Going to the theaters has always been important for the success of original movies and studios, but soon, it’s going to become a necessity. Movie theaters along with millions of other businesses across the world have closed operations indefinitely due to the coronavirus pandemic. This has forced studios to either significantly delay the release of their tentpole films or release them direct to streaming, both of which have greatly impaired the potential earnings of those movies.
So when the world finally reopens its doors, and we can go back outside and breath in the fresh air, it’ll be critical not to forget supporting your local theater (along with all your struggling local businesses) unless you want to live in a world where streaming is the only option for film entertainment. And while that doesn’t sound like a bad idea to a lot of people who prefer the stay-at-home movie experience, it’ll also be a world without the limitless, artistic creations of filmmakers like Martin Scorsese, Christopher Nolan, Denis Villeneuve, Guillermo Del Toro, and many, many more.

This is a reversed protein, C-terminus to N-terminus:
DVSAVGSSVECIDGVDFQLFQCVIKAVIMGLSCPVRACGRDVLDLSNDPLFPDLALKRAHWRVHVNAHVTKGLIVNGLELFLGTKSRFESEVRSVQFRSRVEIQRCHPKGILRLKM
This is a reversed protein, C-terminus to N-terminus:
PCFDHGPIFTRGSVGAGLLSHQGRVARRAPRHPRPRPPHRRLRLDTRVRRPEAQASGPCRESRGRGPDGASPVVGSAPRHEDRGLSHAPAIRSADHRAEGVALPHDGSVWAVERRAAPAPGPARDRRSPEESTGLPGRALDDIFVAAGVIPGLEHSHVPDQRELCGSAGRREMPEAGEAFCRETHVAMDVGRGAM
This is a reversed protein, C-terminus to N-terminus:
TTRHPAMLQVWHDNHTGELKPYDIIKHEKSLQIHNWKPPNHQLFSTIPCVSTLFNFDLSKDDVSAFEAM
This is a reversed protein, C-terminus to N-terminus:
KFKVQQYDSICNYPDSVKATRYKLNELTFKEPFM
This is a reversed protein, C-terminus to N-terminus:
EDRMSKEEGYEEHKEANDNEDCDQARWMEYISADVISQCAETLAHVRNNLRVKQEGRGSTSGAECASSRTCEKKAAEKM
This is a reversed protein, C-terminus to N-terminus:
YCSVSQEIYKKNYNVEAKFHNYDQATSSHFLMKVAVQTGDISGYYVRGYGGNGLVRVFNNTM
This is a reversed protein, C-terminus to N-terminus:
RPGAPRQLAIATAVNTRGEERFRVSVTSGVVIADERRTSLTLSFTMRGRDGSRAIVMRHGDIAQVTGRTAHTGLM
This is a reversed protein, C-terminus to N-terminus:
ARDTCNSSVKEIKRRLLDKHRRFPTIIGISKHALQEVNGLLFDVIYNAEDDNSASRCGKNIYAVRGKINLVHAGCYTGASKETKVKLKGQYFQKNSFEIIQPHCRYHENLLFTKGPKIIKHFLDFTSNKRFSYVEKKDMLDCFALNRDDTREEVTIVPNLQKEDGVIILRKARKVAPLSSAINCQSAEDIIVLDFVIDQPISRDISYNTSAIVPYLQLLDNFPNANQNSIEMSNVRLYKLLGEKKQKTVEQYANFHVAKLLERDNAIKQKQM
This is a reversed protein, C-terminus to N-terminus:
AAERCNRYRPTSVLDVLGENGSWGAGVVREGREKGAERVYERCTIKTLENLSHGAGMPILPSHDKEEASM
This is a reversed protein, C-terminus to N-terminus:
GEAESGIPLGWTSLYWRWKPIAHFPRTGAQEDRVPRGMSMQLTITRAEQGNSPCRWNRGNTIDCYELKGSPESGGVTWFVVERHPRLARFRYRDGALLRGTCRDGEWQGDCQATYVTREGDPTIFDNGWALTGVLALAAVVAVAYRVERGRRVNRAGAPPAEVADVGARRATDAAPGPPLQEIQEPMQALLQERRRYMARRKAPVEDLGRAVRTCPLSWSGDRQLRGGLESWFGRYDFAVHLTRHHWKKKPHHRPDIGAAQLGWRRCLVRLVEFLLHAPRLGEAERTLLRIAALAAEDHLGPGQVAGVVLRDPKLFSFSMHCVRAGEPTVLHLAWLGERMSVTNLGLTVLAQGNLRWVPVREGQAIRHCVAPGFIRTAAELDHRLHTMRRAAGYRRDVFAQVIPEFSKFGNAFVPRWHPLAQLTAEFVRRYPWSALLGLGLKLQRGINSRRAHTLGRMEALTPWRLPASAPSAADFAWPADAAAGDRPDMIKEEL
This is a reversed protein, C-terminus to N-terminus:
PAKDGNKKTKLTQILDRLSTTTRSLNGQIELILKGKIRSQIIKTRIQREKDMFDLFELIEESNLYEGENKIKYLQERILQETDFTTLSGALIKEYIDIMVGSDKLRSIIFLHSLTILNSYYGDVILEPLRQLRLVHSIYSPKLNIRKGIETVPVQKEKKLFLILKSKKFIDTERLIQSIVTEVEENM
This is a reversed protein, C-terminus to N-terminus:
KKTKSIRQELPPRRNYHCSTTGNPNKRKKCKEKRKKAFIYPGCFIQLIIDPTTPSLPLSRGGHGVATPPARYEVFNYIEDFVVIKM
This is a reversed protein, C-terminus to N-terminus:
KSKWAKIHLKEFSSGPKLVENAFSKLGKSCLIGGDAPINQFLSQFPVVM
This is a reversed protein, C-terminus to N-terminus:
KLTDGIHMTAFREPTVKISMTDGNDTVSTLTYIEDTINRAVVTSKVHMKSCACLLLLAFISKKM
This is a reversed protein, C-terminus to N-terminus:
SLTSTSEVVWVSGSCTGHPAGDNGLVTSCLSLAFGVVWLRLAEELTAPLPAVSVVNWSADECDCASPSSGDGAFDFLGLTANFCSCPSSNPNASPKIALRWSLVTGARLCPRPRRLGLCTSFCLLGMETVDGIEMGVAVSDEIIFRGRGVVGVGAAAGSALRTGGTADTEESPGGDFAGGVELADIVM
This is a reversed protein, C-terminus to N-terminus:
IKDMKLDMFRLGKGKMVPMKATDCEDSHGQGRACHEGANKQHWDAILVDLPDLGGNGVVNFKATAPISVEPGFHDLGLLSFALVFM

Luckily, I have faith this won’t happen. In the words of the great Christopher Nolan himself:
“When this crisis passes, the need for collective human engagement, the need to live and love and laugh and cry together, will be more powerful than ever. The combination of that pent-up demand and the promise of new movies could boost local economies and contribute billions to our national economy. We don’t just owe it to the 150,000 workers of this great American industry to include them in those we help, we owe it to ourselves. We need what movies can offer us.”
What movies are you most looking forward to when theaters reopen? Let us know in the comments below! –Caleb Sadd